“Malnutrition actually has two spectrums,” explains Tanbonliong. “You can either be too thin or too fat; it can be a case of under nutrition or over nutrition. However, the common notion of malnutrition is that of being too thin, and that only poor people suffer from it.”
It is normal to have “problem areas” such thunder thighs or a big belly, but these alone do not make you fat. Tanbonliong advises using the Body Mass Index (BMI) as the best indicator of ideal weight.
“BMI is still a good measure, because it takes proportion into consideration. You may seem not to weigh much, but if you’re on the shorter side, it can still mean you’re overweight,” says Tanbonliong of the formula for computing BMI, which compares height to weight.
The normal range for BMI for an adult is 18-25.
According to Tanbonliong, if your BMI is 20 percent lower than normal, then you’re considered underweight. Conversely, if it is 20 percent more than the ceiling number of 25, you’re considered overweight.
For those thrown into a panic at the thought of trying to lose weight for the summer season or whatever reason, Tanbonliong advises against losing more than one to two pounds of fat per week.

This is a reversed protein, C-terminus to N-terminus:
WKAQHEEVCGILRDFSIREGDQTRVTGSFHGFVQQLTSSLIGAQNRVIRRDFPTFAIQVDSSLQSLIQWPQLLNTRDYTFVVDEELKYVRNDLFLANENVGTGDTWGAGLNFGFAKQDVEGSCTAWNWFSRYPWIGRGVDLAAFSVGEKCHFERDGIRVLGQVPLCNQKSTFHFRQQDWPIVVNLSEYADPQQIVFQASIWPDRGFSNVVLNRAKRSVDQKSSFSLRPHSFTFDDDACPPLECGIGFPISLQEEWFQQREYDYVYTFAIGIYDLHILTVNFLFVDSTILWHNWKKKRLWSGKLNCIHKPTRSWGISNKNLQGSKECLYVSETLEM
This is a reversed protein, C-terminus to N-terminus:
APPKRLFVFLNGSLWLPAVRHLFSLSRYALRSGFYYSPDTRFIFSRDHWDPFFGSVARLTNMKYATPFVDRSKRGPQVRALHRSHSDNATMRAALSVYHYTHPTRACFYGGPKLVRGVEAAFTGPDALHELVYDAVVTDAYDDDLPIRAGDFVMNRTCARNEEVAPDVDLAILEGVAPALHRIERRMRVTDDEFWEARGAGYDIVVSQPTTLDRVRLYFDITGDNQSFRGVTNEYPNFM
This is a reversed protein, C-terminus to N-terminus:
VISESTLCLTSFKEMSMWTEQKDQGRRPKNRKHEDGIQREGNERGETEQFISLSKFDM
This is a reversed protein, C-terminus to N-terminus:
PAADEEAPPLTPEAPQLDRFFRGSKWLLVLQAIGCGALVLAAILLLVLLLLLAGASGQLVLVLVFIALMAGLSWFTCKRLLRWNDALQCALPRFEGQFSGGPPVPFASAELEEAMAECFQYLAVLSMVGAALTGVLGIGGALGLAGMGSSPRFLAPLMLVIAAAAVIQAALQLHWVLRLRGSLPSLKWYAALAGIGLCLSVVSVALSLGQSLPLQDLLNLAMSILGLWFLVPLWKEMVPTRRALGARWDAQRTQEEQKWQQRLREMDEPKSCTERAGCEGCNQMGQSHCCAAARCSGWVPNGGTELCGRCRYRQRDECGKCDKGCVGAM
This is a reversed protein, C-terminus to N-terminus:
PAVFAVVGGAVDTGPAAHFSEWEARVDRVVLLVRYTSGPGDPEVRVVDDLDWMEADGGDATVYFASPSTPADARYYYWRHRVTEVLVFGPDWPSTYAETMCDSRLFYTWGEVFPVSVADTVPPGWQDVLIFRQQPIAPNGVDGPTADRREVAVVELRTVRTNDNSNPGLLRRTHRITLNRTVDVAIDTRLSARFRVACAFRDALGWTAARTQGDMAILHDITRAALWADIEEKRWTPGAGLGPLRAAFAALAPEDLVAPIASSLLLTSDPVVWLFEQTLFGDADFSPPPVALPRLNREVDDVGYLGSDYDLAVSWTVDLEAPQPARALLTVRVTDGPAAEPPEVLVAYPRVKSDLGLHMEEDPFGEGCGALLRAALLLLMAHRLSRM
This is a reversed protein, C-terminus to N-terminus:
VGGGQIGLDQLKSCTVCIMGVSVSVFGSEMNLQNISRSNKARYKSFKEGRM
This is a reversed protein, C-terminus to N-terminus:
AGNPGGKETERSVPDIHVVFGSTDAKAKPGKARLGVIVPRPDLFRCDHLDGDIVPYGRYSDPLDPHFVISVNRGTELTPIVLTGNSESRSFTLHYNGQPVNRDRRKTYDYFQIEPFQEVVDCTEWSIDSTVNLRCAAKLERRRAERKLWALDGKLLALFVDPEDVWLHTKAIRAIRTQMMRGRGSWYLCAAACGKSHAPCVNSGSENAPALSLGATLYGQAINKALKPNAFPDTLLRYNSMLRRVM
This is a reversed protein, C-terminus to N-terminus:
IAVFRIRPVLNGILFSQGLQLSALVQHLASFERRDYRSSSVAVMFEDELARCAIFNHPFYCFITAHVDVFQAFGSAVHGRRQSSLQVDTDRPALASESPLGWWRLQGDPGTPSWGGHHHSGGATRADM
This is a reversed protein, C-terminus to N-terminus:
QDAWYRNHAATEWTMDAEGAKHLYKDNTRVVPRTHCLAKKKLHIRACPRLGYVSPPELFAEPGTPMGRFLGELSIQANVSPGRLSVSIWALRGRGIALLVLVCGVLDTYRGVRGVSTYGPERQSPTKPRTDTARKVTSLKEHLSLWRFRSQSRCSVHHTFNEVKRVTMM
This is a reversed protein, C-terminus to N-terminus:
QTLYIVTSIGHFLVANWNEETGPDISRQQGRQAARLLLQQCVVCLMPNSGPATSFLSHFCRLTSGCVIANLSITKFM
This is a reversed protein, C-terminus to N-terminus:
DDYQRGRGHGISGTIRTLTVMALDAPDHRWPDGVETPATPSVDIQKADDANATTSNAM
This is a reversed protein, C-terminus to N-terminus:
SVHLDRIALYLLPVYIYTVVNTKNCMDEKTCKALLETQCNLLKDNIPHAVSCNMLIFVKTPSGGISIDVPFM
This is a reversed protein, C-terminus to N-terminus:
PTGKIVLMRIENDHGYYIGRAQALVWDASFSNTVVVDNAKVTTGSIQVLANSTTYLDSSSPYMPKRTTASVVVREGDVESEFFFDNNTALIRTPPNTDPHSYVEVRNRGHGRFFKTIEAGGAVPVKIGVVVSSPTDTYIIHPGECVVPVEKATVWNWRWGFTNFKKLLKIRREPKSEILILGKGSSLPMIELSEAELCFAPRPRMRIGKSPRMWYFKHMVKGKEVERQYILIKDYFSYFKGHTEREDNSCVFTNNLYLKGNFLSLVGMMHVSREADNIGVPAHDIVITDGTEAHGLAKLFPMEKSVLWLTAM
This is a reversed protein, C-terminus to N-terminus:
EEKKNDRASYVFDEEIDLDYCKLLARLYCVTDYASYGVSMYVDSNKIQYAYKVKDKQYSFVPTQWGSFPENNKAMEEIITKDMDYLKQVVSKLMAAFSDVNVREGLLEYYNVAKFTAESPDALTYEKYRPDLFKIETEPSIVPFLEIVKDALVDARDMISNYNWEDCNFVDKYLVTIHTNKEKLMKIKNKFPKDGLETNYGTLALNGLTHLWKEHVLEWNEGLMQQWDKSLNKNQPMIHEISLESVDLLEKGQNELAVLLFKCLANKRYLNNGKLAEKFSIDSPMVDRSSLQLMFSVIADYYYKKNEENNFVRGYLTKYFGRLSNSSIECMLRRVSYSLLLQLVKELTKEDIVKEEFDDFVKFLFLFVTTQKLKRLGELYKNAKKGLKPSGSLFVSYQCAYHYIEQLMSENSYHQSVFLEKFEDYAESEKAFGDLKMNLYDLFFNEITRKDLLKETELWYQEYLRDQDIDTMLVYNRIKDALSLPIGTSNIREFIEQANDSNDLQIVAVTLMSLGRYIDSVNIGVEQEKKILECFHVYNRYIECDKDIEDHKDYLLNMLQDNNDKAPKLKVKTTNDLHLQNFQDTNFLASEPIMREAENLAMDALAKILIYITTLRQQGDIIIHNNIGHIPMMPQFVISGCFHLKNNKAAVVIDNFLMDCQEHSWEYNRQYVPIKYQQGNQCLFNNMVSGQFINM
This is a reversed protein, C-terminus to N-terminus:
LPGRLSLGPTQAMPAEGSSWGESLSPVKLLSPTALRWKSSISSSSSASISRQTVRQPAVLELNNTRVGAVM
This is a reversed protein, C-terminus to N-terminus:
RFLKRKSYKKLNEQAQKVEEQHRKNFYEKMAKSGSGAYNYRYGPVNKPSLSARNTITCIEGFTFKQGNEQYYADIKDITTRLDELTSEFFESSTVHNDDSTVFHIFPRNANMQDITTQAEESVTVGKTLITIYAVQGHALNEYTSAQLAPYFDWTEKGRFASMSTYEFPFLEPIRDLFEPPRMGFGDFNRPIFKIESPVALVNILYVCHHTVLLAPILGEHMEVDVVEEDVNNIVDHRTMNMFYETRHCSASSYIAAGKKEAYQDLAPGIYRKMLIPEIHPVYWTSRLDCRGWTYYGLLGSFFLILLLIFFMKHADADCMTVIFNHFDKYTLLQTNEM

Losing more than that will signal your body to that it needs to burn its own muscle mass for energy, which will effectively negate any weight loss efforts.
Tanbonliong offers a simple explanation. “Our bodies need fuel to function, and we get this from food. When the body doesn’t get enough fuel from food, it will use up or burn muscle mass for energy, causing lethargy.”
Apart from these inherent dangers of rapid weight loss, both Tanbonliong and Dr. Christopher Joseph Soriano, an ob-gyne with the Family Medicine Department of the Delos Santos Megaclinic, says that rapid weight loss also has added implications for women.
On a normal basis, losing about 100 hairs a day is a normal part of the hair growth cycle.
However, alopecia or shedding hair is a side effect of sudden emotional or physical stress and deprivation of nutrients, such as what happens in crash dieting. Described as a “shock to the body system,” it can cause hair to come out in clumps, sometimes leaving a bald spot on your head.
Soriano also describes a condition known as secondary amenorrhea, or not having your period for six to 12 months, as a side effect of drastic weight loss.